In similar style, the Convocation House had a false-Gothic ceiling, and oak benches. The room was in democratic purposes and was completed as an addition in 1640 by William Laud. The room is still used in the election of a new University Chancellor and the hiring of poetry professors. Poetry, one must think, is serious business at Oxford. Likewise, the Chancellor's court was a part of the same addition. It was utilized as an extension of the courts in order to deal with the shenanigans of Oxford students, which were boys, typically in their teens. As teenage boys tend to do away from home, they got in trouble, mostly for debt. The court surrendered its powers in the 1970s. 

Currently, Oxford University has 22,000 students and 1.5 billion pounds in expenditures and revenues. The actual University of Oxford is an administrative host to 38 federated colleges. Oxford confers degrees and hosts the departments. Each college has a library, and each academic department has a library, but the Bodleian unites all these. All books are in the Bodleian online catalog, and can be retrieved for study, but it is a centuries old rule that the Bodleian Library is read-only, and no book may leave the library. 

Arts End, Bodleian Library.
Google Images
Arts End, 1610-1612, hosts floor to ceiling shelves, the first in England, and features a gallery where the smaller books were kept. Larger tomes were stored under the gallery, and all were chained and shelved with spines facing in. 

The heart and origin of the Bodleian rests atop the Divinity School, and was built to house the donations of Humphrey Plantagenet. The youngest son of Henry IV was an avid collector and gave part of his collection to the Bodleian. Manuscripts were chained to reading carrels and were not allowed to be removed from the library. Within a century, mass printing had taken hold, and the library was not as heavily used. After that, the Reformation led to the destruction of old manuscripts. Reformers believed them to be of the old Roman order, and superstitious. Although 280 manuscripts were destroyed, 47 still survive, and 12 are back in Oxford. 

Thomas Bodley was the founder of the current library and refurbished it at his own expense in 1602. He added 2500 printed books and a full-time librarian.

After the tour, a suitable pub was found and enjoyed. Other sites visited include Alice's Shop and the Eagle and Child, the pub where C. S. Lewis and J. R. R. Tolkien discussed their works.

For information, and perhaps a bit of online shopping, visit The Bodleian.

Sunday, July 5, 2015

London Archaeological Archives and Research Centre

On the first real class visit, we journeyed to the London Archaeological Archive and Research Centre (LAARC), which houses the archaeological artifacts found in London dig sites. A fraction of these artifacts are on display at the Museum of London, where we toured in the afternoon. 

Set up in a nondescript wear house, a storage building converted and opened in 2002, LAARC is the largest archeological archive in the world. Of the 8,500 archeological dig sites in London, LAARC has collected artifacts from about half. The oldest artifacts are nearly 250,000 years old, but most are from the period after the ice age, when Britain was more hospitable, and less covered in ice. The earliest records go back to the 1700s, but most artifacts were collected after the London bombings in WWII, while the city was reconstructing.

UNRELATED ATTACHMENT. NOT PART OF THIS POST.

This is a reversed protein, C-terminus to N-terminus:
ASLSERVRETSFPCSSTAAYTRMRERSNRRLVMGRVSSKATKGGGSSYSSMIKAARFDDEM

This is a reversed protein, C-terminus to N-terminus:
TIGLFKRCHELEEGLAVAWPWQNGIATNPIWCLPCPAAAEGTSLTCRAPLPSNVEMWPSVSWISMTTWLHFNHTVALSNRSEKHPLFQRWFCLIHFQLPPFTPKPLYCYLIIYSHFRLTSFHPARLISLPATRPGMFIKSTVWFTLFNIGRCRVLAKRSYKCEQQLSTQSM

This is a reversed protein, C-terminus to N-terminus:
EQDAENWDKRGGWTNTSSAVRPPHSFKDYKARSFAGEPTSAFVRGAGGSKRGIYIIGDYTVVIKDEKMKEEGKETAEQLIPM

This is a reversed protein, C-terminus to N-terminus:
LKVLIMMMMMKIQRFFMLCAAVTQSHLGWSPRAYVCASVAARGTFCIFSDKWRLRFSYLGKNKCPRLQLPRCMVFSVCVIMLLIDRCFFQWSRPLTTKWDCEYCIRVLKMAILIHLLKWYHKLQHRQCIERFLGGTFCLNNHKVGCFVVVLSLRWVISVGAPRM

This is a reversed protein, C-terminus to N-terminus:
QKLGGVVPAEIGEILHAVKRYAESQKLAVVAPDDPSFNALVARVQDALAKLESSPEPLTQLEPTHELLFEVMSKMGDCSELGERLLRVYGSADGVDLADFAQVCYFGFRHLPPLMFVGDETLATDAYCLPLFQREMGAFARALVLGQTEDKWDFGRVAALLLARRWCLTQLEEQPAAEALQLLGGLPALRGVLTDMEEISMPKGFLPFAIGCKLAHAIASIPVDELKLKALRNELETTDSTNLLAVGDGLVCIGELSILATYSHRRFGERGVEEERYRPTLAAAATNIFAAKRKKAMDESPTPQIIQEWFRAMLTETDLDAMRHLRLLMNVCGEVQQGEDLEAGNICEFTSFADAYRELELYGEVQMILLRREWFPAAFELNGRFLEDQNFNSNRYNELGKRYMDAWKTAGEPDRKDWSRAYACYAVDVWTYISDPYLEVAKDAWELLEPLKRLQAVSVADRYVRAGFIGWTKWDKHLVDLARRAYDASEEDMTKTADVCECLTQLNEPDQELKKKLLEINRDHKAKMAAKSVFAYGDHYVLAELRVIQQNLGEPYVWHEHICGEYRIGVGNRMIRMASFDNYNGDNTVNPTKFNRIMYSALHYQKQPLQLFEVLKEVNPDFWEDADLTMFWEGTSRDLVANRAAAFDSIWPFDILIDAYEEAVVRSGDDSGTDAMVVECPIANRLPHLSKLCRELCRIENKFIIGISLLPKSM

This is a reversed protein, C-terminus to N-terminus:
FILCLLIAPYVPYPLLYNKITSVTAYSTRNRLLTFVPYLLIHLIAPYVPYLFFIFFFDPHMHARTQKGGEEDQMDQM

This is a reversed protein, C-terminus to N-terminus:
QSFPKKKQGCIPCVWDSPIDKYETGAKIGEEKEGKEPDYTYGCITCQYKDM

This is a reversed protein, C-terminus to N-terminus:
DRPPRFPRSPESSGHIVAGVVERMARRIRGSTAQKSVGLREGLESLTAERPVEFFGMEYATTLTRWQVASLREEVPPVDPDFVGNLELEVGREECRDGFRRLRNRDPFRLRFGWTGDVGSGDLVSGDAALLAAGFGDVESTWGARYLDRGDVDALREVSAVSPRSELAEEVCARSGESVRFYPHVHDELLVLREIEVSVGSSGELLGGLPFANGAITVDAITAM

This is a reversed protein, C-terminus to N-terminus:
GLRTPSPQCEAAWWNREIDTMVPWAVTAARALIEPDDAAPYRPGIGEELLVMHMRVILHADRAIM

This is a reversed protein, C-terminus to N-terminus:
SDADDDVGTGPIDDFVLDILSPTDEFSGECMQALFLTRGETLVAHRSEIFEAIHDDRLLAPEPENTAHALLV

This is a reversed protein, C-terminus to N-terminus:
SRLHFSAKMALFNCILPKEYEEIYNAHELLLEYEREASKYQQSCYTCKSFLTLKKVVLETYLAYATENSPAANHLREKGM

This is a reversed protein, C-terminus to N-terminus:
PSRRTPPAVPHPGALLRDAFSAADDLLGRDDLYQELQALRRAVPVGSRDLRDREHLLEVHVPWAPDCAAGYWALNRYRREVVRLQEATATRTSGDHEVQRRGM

Over the centuries, the ground level in London rose, burying artifacts under the streets of London. Because of this, building projects often unearth sites and new artifacts. Current planning laws include archeological assessment measures, but many artifacts remain preserved under current structures, i.e. Shakespeare's theater, the Rose. 

The artifacts in LAARC are ordered not by type or category, but according to dig site. This preserves a sense of context and provenance when reconstructing the past. Although they are intellectually lumped together, metals and other objects are stored separately for preservation. 

Among the 200,000 cardboard boxes are general and registered artifacts. General artifacts are prevalent items without unique properties. They are integral to building context, but can be extremely tedious. Registered artifacts are of more interest, having unique characteristics which help specify context further in terms of date and story. Most museum displays comprise registered finds. 

As with many archives, the LAARC has run out of space and are currently repackaging in order to create space. Much of the older artifacts were not uniformly packaged; boxes were half-filled and containers were not necessarily archival. 

This was an interesting visit, in terms of understanding the similar limitations of archives in the UK, as well as the unfamiliar issues associated with archeological collecting. However, the most memorable aspects were the artifacts. We were allowed to handle a brick from the Great London Fire, which was entirely blackened and quite sooty. Flint tools used by early men were also among the loot. Roman tablets with precise lettering and a tiny glass vial were present. And best of all, a leather shoe preserved by the thick Thames mud. The shoe was from the medieval period, and the formerly long toe had been severed. The prevailing hypothesis is that the shoe was confiscated because the wearer was not of a high enough class to warrant a long-toed shoe. The toe was then cut and the shoe was stashed. Surprisingly, this was a men's shoe. Most of us ladies agreed that we were quite envious of the style.